Business venture could stop public toilet closures
Businesses could be asked to run toilets in the borough, the council has revealed.
Scarborough Borough Council is to go out to consultation on a plan to overhaul its stock of public conveniences.
Included in the plan is a move to make a number of the borough’s toilets pay on entry via a turnstile system, which would save money through the elimination of the attendant roles currently occupied.
Some of the toilets that are deemed not to be cost effective could also close and be demolished.
The proposal was sent out to consultation by Scarborough Council’s cabinet at a meeting at the Town Hall on Tuesday.
The council currently owns and operates 38 public toilets throughout the borough, and a number of the village toilets will be offered to the parish councils to run.
The report noted: “The provision of public toilets in separate buildings has been the typical model for many decades; however, this may not be an appropriate model to be employed for the future.
“The borough council is facing significant budget pressures and an approach which encourages partnership working, direct charging and private sector funding must now be utilised to secure a sustainable future for the provision of publicly accessible toilets.”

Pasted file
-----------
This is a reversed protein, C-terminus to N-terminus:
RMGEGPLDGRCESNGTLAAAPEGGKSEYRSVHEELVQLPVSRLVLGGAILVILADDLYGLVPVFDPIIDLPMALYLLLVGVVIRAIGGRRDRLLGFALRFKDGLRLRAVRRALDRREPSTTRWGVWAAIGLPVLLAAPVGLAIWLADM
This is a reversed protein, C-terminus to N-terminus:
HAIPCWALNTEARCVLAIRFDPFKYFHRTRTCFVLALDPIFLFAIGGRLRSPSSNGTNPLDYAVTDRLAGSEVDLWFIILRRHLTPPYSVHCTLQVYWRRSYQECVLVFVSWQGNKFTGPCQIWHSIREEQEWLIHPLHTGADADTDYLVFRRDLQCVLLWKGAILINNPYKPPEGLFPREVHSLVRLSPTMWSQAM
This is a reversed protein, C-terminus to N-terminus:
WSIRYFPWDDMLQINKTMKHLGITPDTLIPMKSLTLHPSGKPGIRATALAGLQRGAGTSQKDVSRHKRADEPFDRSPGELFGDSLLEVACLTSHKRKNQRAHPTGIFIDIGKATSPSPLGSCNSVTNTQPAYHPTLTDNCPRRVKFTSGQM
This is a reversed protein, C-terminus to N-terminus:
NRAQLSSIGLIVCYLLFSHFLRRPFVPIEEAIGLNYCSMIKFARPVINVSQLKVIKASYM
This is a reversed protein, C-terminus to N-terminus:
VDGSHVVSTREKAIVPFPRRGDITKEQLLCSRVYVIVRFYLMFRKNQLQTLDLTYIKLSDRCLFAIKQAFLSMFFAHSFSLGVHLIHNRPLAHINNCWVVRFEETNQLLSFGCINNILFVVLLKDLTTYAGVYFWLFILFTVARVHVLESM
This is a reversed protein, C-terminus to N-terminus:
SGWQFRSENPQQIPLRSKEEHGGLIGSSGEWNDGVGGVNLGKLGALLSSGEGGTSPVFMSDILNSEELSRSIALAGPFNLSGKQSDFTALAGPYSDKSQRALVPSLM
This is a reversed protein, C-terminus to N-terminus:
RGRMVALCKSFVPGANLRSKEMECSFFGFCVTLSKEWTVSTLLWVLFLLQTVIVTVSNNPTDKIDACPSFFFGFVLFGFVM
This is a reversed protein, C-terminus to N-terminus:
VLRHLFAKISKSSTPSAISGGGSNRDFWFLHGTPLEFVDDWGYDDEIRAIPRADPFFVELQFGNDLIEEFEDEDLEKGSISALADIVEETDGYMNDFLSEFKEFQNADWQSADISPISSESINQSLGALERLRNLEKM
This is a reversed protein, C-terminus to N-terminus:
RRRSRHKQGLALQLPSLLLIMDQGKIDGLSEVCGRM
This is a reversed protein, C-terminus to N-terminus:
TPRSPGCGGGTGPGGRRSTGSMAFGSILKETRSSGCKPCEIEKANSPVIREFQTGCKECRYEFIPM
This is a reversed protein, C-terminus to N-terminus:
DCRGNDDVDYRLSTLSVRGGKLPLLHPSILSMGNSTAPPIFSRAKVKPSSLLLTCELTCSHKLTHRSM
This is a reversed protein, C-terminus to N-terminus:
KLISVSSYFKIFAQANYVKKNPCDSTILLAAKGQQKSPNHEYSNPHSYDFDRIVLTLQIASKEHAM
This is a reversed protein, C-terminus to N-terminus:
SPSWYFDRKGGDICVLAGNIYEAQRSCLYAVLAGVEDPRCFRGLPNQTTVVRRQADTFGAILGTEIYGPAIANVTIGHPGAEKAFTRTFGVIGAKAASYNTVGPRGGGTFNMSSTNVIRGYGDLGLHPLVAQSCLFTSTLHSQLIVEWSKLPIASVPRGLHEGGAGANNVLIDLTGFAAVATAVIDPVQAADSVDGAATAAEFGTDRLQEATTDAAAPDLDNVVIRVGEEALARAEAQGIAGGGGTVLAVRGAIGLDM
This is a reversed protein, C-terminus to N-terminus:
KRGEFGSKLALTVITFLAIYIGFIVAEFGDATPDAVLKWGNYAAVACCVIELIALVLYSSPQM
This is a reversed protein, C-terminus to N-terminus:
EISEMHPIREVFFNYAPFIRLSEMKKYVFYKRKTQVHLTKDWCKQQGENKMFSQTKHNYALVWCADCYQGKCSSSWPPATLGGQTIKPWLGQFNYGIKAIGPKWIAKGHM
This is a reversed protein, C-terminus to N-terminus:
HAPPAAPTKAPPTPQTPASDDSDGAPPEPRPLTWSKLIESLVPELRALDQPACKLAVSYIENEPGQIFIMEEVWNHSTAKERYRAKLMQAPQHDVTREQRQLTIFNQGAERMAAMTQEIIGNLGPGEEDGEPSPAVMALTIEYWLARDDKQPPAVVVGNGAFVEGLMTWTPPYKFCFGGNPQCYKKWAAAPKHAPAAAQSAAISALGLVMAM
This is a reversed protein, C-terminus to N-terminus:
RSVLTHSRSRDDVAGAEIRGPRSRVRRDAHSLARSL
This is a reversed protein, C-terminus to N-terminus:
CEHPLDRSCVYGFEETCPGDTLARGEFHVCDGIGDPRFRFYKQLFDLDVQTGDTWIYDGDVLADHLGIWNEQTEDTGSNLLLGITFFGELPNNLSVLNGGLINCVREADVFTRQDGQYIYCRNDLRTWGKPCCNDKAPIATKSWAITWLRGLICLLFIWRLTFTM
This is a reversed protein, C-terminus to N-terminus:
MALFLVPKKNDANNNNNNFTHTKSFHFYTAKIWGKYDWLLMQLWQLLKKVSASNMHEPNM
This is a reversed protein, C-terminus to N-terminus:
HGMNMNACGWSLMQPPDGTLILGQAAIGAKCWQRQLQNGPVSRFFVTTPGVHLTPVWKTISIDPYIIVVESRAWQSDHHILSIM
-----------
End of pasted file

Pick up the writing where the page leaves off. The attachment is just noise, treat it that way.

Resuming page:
The toilets at Scarborough’s St Nicholas Gardens, West Pier and North Bay, and Whitby’s New Quay Road facility will have turnstiles installed.
The council will also explore the option of installing “external door pay on entry systems” for the following toilets: Ravine Road, Filey; Royal Parade, Filey; Station Avenue, Filey; Marina Public Toilets, Whitby; Market Place, Whitby and Robin Hood’s Bay Bank Bottom, Robin Hood’s Bay.
The remaining toilets will be offered to parish councils to run.
Councillors could also remove all existing concessions for the use of pay on entry toilets in a bid to raise more money.
One of the more left-field suggestions is for private sector businesses to take over toilets.
The report added: “This approach would look for organisations to retain toilet facilities for public use as well as developing a commercial opportunity for individual sites.
“Such an approach would seek expressions of interest from the private sector for individual facilities which might result in up to 75 per cent of the asset being used to raise the funds required to retain the other 25 per cent as publicly accessible toilets. Tenderers may wish to simply implement an entry charge or a facilitator may wish to re-develop part of the site, subject to appropriate planning constraints, on a commercial basis.”